Lawrence Cosan was sleeping on the street outside a city bar when he felt the explosion. He said that the ground was shaken and that he could hear voices in nearby buildings. When a police officer directed him to move away from the area, he said, “I noticed that there was a lot of debris coming from the other side of the building.”
Some have already compared Deadly tornado that swept away A crew from Nashville in March. In some parts of the city, rows of dilapidated buildings still line the streets.
Lily Henson, 33, was sitting on her coffee on Friday morning when she felt the thunder of her building, heard a sudden surge and looked towards her window to see orange smoke emanating from the site of the explosion. “It will be seen in a horror film,” she said. Ms. Hansen lives on the second floor of the scaffolding where the explosion took place, a few blocks from where. “The whole locality was shaken,” he said. “I just can’t get the image out of my head.”
City resident Tom Cirillo said Friday’s explosion reminded him of the tornado; The explosion was loud, he said. He was troubled by the explosion, he said, but also grateful that it happened at a time when an area that is often bustling was quiet and cleared from the crowd.
“It’s a terrible thing that it happened on Christmas morning,” Mr. Cirillo said. “You are lucky that it happened at the time that he did it. I was wondering what exactly happened.”
The Mayor, Mr. Cooper, said he had visited the damaged area, and reported seeing broken glass, trees and water main breaks.
“It’s not a very populated area, but people are fine in most surrounding buildings and have been evacuated,” he said. “Another Event in Nashville’s 2020.”
Government of Tennessee Lee Said in a statement on Twitter The state will supply any necessary resources to determine what happened and who was responsible.
He said he was “praying for those who were injured” and was grateful to the emergency workers.
“President Trump has been informed of the explosion in Nashville, Tennessee, and will continue to receive regular updates,” Presidential spokesman Jude Deere said. “The President is grateful to the incredible first responders and is praying for those who were injured.”
WeGo Public Transit, the city’s bus system that operates in the greater Nashville area, Where is the service Was not interrupted, but the buses were helping officers evacuate the area and take out individuals from the cold.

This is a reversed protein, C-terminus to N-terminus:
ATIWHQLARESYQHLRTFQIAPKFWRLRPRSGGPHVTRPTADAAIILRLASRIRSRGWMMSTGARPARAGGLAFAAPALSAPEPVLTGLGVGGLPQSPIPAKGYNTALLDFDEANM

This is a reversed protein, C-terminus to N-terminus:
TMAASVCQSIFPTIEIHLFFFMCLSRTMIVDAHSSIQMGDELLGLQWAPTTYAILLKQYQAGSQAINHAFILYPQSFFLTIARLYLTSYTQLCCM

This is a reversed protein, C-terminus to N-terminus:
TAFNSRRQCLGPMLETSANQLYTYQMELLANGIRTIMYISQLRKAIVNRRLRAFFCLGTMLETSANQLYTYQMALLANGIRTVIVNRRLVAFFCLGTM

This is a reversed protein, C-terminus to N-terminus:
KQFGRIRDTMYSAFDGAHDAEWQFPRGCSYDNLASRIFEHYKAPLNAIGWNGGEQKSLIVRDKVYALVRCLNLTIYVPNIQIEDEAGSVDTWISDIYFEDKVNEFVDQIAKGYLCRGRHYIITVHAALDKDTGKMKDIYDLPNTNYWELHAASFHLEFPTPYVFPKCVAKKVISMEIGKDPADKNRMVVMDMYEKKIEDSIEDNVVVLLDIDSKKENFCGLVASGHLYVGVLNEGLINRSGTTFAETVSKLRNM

Hours after the explosion, several fire trucks converged on the side of downtown and blue lights began flashing under the big spinning guitar of the Hard Rock Cafe on Broadway. Apart from distant fire alarms and the sound of helicopters, the city was quiet.
The Rev. Zayed Nelly, pastor of St. Mary of the Seven Soron Catholic Church, located a few blocks from the explosion, was ending his morning prayer after hearing the blast. At first he considered the possibility that it was construction, but knew that it was unlikely on Christmas morning.
He said that this deliberate act can be disturbing. Now only a handful of parishioners can attend the services scheduled for the afternoon and musicians are unable to come due to road closures, so there will be no music. “It’s really bad,” Father Neyley said, “especially on Christmas day.”
Nashville Council Member Mr. O’Connell said, “There was already mayhem in 2020.” He said, “It’s more difficult to wake up on Christmas morning and see it in your hometown.”
Jamie McGee from Nashville reported; Bozeman, Mont. Lucy Tompkins; Derrick Bryson Taylor from London; Giulia McDonnell Nieto del Rio from New York; Hamilton Matthew Masters and JR Lind contributed to reporting from Nashville. Michael S. Schmidt also contributed.